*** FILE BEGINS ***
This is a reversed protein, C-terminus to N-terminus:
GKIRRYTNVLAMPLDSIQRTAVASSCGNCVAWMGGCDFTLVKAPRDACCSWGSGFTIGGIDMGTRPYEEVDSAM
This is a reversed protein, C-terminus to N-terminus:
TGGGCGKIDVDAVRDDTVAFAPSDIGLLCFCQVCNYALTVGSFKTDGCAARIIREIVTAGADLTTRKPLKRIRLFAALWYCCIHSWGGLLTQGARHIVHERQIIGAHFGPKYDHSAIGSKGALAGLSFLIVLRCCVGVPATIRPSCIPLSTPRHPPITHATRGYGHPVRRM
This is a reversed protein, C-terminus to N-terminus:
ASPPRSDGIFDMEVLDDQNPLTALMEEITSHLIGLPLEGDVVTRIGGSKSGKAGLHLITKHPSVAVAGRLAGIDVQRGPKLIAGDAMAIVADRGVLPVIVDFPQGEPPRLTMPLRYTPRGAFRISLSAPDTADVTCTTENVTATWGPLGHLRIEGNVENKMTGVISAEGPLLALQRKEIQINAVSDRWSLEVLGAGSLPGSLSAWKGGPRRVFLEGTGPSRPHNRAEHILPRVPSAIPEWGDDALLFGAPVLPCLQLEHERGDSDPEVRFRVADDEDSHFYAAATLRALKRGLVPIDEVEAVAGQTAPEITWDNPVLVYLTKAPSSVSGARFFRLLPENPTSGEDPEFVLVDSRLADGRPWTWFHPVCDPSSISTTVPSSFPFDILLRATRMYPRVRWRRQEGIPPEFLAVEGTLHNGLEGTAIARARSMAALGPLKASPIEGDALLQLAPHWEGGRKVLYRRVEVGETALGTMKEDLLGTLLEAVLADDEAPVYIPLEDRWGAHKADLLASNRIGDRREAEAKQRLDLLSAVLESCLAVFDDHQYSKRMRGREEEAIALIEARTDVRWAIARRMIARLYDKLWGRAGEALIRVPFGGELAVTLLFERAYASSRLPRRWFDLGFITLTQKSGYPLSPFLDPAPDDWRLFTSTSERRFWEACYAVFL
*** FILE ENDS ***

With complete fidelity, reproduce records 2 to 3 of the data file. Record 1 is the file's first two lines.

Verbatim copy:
This is a reversed protein, C-terminus to N-terminus:
TGGGCGKIDVDAVRDDTVAFAPSDIGLLCFCQVCNYALTVGSFKTDGCAARIIREIVTAGADLTTRKPLKRIRLFAALWYCCIHSWGGLLTQGARHIVHERQIIGAHFGPKYDHSAIGSKGALAGLSFLIVLRCCVGVPATIRPSCIPLSTPRHPPITHATRGYGHPVRRM
This is a reversed protein, C-terminus to N-terminus:
ASPPRSDGIFDMEVLDDQNPLTALMEEITSHLIGLPLEGDVVTRIGGSKSGKAGLHLITKHPSVAVAGRLAGIDVQRGPKLIAGDAMAIVADRGVLPVIVDFPQGEPPRLTMPLRYTPRGAFRISLSAPDTADVTCTTENVTATWGPLGHLRIEGNVENKMTGVISAEGPLLALQRKEIQINAVSDRWSLEVLGAGSLPGSLSAWKGGPRRVFLEGTGPSRPHNRAEHILPRVPSAIPEWGDDALLFGAPVLPCLQLEHERGDSDPEVRFRVADDEDSHFYAAATLRALKRGLVPIDEVEAVAGQTAPEITWDNPVLVYLTKAPSSVSGARFFRLLPENPTSGEDPEFVLVDSRLADGRPWTWFHPVCDPSSISTTVPSSFPFDILLRATRMYPRVRWRRQEGIPPEFLAVEGTLHNGLEGTAIARARSMAALGPLKASPIEGDALLQLAPHWEGGRKVLYRRVEVGETALGTMKEDLLGTLLEAVLADDEAPVYIPLEDRWGAHKADLLASNRIGDRREAEAKQRLDLLSAVLESCLAVFDDHQYSKRMRGREEEAIALIEARTDVRWAIARRMIARLYDKLWGRAGEALIRVPFGGELAVTLLFERAYASSRLPRRWFDLGFITLTQKSGYPLSPFLDPAPDDWRLFTSTSERRFWEACYAVFL